We were lucky to have sightings involving several Striped dolphins (Stenella coeruleoalba) these last two weeks, which allows us to assume that larger pods may be foraging around the archipelago. Striped dolphins are notorious for travelling in very large groups known as “super pods” across the worlds oceans. These enormous aggregations consist of hundreds of animals and often contain other dolphin species.
If we consider how it must be for each individual animal when they move in these large, fast groups we begin to understand why the animals are more reliant on their acoustics than they are on their vision. Imagine swimming amongst several other peers at 30 km/h and coordinating your own movement with that of others around you. It’s obvious that communication is everything in such situations and that this input of information must be processed quickly. It’s not easy to understand the ways dolphins perceive their environment because their habitat is very different to ours and their lives are much faster. If we seriously wish to attempt to imagine the fast lifestyle of these cetaceans we have must consider the architecture of their brain and what structural differences it has to our own.
If you are seriously interested in the structure of a dolphin’s brain, I strongly recommend the works of neuroscientist Lori Marino. As a specialist in biopsychology and neuroanatomy, Marino gained a prominent status amongst behavioural scientists and published hundreds of papers in her field. Within the scope of a massive study where she collected over 200 dolphin skulls to determine the evolution of their brains, she managed to reconstruct 3D models of dolphin brains from up to 47 million years ago. The study showed a body to brain ratio downsizing. At the beginning of their evolutionary development, the mass of the dolphin brain was much smaller in relation to its body and evolution drove it to dramatically expand in size over time. Simultaneously, their bodies shrank, their teeth became smaller and they developed high frequency acoustics. Marino also managed to prove self-awareness in Bottlenose dolphins (Tursiops truncatus) together with her colleague Diana Reiss by means of a mirror test. The fact that the far-out abstraction of dolphins possesing an „idea of self“ had been proven marvelled the scientific world and Marino’s profound credentials made it hard for others to dismiss her research despite the controversial implications it presented.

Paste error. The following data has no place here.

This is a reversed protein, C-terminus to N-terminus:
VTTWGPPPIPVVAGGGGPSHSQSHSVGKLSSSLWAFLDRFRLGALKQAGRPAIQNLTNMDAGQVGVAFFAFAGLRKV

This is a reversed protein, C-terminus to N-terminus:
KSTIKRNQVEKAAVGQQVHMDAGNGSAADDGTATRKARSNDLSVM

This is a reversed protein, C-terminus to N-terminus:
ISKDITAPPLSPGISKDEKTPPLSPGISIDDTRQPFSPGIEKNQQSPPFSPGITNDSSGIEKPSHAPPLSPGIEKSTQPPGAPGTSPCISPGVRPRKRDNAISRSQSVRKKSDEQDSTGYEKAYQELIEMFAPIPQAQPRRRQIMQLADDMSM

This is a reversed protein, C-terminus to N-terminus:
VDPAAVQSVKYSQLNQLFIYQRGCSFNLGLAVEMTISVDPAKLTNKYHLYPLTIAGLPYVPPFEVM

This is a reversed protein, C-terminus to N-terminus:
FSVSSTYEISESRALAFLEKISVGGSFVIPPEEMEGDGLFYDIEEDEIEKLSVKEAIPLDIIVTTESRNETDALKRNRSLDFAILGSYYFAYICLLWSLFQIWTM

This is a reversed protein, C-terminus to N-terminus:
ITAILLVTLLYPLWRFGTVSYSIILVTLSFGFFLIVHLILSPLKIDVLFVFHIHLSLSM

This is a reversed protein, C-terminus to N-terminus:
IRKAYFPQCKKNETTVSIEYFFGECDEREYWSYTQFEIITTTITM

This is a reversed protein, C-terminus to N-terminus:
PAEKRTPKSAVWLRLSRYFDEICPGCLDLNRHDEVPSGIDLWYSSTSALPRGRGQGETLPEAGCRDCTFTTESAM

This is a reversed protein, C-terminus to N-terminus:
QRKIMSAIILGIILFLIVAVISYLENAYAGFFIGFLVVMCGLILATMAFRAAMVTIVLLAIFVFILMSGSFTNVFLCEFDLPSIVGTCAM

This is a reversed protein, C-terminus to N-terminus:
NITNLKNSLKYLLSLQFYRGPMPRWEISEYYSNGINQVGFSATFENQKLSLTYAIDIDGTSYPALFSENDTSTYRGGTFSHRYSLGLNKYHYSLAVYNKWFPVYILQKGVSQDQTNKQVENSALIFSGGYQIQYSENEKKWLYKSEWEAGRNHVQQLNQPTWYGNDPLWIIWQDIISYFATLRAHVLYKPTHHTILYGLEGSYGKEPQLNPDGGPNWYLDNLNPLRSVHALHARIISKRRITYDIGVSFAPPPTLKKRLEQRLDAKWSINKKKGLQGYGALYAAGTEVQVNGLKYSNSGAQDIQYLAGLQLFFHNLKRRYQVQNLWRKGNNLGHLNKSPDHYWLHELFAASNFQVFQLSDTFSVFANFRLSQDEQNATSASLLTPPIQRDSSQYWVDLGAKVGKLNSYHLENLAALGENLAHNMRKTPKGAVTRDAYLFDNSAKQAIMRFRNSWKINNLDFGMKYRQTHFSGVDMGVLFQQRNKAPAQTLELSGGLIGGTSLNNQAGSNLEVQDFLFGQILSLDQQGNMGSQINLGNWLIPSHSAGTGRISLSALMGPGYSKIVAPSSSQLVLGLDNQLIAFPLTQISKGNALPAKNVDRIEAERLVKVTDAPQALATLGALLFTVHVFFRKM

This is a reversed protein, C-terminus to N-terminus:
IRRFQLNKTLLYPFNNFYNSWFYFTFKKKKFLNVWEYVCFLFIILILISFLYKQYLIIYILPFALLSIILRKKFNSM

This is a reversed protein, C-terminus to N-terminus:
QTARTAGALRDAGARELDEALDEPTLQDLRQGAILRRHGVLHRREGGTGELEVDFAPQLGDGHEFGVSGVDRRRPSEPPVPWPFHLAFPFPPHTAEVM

If we further look into the dolphins brain we realise that the wiring is very different to ours but just as complex. If not, I dare to say, even more complex. Their neocortex, the layered part of the mammalian brain that is responsible for sophisticated behavior, has 5 layers instead of six. Dolphins lack layer 4 which is where all the input from the lower part of the brain is integrated, meaning the way information enters a dolphins brain is completely different to ours. Moreover, in contrast to our thick neocortex, the dolphins neocortex has a higher surface area with more crimps and wrinkles. Dolphins also integrate sound and visual input in practically the same area (in humans this is separated by several lobes) making it a fast-processing brain made for speed. Both humans and dolphins posess a group of very sophisticated brain cells known as Economo neurons, also referred to as VENs. Besides being extremely fast, these neurons are also responsible for important aspects of socializing such as empathising, joking etc and a loss in such neurons is closely associated with dementia in humans. VENs help transfer large parcels of information around at high speeds and allow us (and dolphins) to keep track of family and acquaintances. This helps explain the extroverted nature of dolphins and how they are able to juggle alliances within their groups.
I could go on and on but I think you get the picture.
When asked during an interview whether they would be the dominant lifeforms on earth had they inhabited the land, Marino subtlely answered „While they don’t build rockets, their level of sociality is so sophisticated I don’t think they have anything to learn from us. The fact that they have co-inhabited the ocean and not destroyed themselves really speaks to the fact that they have figured out a way to do this in a way we haven’t“.
Of course opinions on the subject differ but, considering her research and what it has uncovered, Marino’s answer definitely delivers food for thought.
By Paula Thake
Sightings of the day
17:00 Bottlenose dolphins, Striped dolphins
09:00 Striped dolphins
12:00 Striped dolphins
15:30 Bottlenose dolphins